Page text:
The researchers evaluated close to 60 participants who had received two or more previous treatments — the majority of which had stopped responding to treatment before they enrolled in this study. Patients received about 7.4 months of glofitamab. Landmark analyses indicated that most patients with a complete response at the end of treatment were alive without disease progression 15 months after the end of treatment. The median duration of complete response was 12.6 months, and median progression-free survival was 8.6 months.

“People with mantle cell lymphoma have a rare form of non-Hodgkin lymphoma that is currently incurable, so it is encouraging to see people who were told by others that there is not much more to be done live months and even years longer with this treatment,” said Tycel Phillips, M.D., City of Hope hematologist-oncologist and presenting author. “We at City of Hope continuously develop leading-edge treatments for people diagnosed with lymphoma and other blood cancers.”

Early safety and clinical efficacy data on monotherapy DFF332 in advanced kidney cancer patients

Presentation Time and Location: Saturday, June 1, from 8:30 a.m. CT, S100bc

People with an advanced kidney cancer called clear cell renal cell carcinoma (ccRCC) appeared to experience positive medicinal effects from the targeted therapy pill DFF332 while encountering manageable side effects in an ongoing first-in-human phase 1/1B multicenter trial (CDFF332A12101, NCT04895748).

Sumanta “Monty” Pal, M.D., a City of Hope medical oncologist, will share preliminary data on 40 advanced kidney cancer patients who took DFF332, an oral hypoxia-inducible factor (HIF)-2α inhibitor that has been shown in preclinical models to be effective in reducing ccRCC tumors. All study participants had received at least one other type of therapy before joining the clinical trial. At data cutoff, 16 patients continued to be treated, while 19 patients (48%) stopped receiving the treatment due to disease progression. The most common side effects were fatigue (33%), anemia (30%), increased blood cholesterol and constipation (15%). No extreme adverse effects have been observed so far. At cutoff, 18 patients (45%) had stable disease and two patients (5%) achieved partial response.

“While the study is still in process, so far, we have seen a promising safety profile for monotherapy DFF332 with indications of clinical activity,” Dr. Pal said. “We are conducting analysis on how the medicine moves within the body as well as collecting biomarker data that will be shared at our ASCO presentation.”

Using telehealth to improve access to supportive care services for older adults with cancer living in lower-resourced communities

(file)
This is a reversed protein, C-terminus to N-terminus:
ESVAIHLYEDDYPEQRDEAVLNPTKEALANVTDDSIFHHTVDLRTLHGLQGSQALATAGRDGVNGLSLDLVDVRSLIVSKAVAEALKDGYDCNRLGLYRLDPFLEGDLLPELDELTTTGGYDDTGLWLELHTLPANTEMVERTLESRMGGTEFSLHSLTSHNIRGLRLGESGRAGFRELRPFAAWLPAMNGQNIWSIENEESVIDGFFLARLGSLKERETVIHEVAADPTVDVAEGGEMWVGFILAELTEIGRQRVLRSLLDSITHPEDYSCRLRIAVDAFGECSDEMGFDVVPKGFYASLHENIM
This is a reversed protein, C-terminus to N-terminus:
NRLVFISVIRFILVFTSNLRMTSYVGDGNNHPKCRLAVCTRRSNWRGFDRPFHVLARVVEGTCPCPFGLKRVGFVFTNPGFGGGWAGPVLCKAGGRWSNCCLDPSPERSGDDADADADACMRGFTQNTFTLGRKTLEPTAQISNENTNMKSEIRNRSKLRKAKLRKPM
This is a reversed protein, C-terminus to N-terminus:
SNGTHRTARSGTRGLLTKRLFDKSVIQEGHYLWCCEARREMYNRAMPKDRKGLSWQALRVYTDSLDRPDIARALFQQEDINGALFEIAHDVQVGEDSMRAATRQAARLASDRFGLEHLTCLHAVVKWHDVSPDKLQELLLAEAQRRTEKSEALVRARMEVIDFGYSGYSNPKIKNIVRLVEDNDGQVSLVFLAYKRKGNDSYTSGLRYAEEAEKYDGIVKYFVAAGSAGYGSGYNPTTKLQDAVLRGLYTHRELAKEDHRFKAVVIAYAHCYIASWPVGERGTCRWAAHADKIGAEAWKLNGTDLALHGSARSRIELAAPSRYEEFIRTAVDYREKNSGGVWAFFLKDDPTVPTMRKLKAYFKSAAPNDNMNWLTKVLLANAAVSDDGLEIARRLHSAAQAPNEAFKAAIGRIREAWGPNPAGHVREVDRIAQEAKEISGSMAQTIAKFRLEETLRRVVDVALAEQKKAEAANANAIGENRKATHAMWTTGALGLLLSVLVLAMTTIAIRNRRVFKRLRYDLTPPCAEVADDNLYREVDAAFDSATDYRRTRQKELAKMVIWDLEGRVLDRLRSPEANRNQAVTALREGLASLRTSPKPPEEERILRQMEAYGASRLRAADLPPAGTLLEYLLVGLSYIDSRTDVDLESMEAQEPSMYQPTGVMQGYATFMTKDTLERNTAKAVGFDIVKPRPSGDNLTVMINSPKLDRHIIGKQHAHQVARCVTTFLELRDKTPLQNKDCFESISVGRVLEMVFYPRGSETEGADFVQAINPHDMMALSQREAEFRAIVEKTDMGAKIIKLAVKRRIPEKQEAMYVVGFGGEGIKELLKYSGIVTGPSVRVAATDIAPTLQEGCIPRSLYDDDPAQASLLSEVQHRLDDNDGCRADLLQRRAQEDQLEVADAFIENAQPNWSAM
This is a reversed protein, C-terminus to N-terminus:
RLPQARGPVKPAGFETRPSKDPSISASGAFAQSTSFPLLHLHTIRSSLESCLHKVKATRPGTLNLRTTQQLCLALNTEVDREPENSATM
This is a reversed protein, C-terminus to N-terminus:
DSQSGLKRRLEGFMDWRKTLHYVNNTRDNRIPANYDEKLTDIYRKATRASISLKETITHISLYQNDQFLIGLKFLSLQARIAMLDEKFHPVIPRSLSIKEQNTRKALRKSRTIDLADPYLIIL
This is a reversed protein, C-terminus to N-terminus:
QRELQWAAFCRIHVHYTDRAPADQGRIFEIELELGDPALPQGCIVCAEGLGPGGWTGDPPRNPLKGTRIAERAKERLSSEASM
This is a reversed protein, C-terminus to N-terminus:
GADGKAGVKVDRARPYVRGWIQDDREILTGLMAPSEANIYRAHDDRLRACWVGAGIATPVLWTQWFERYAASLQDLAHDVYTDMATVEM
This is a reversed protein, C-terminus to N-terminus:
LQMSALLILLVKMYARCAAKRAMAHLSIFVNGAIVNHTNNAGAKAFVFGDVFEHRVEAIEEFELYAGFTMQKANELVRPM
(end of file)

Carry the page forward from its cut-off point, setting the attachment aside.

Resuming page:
Presentation Time and Location: Saturday, June 1, at 1:39 p.m. CT, S102

A study at City of Hope | Antelope Valley found that telehealth can be leveraged to offer older adults living in high-poverty, lower resourced communities with a specialized evaluation developed at City of Hope called a geriatric assessment, which identifies supportive care services older adults with cancer need to manage vulnerabilities, better define care goals and improve quality of life.

This quality improvement study included 251 participants who were 65 years or older with newly diagnosed or advanced cancer. These patients underwent a baseline geriatric assessment and most had initial visits with a geriatric nurse practitioner – 197 via televideo and 45 via telephone. The assessment identified vulnerabilities in 209 patients and, after review, the nurse practitioner made 460 necessary referrals for supportive care services – 86% of which were implemented. The most common referrals were to pharmacy (177), social work (142), occupational therapy (76) and physical therapy (48). More than 92% of patients reported they were satisfied with the telehealth services that resulted in supportive care interventions for older adults.

“In my experience, if you don’t do a geriatric assessment, the patient pays for it later,” said Tanyanika Phillips, M.D., M.P.H., presenting author and City of Hope medical oncologist and hematologist in Antelope Valley, California. Phillips noted that if care is prescribed without accurate health information, the result could be serious side effects or even hospitalization, which could lead not only to more costly care but also cancer treatment outcomes that are not the best for patients.

“In a general visit, patients often will say they feel well and are fine because they’re incentivized to answer in the affirmative and move forward with treatment,” Phillips added. “Place this same patient in a different environment where they are answering geriatric assessment questions, and they may be more forthcoming and detailed about their lifestyle and abilities. This candor will help physicians prescribe the most appropriate care for that individual based on their circumstances.”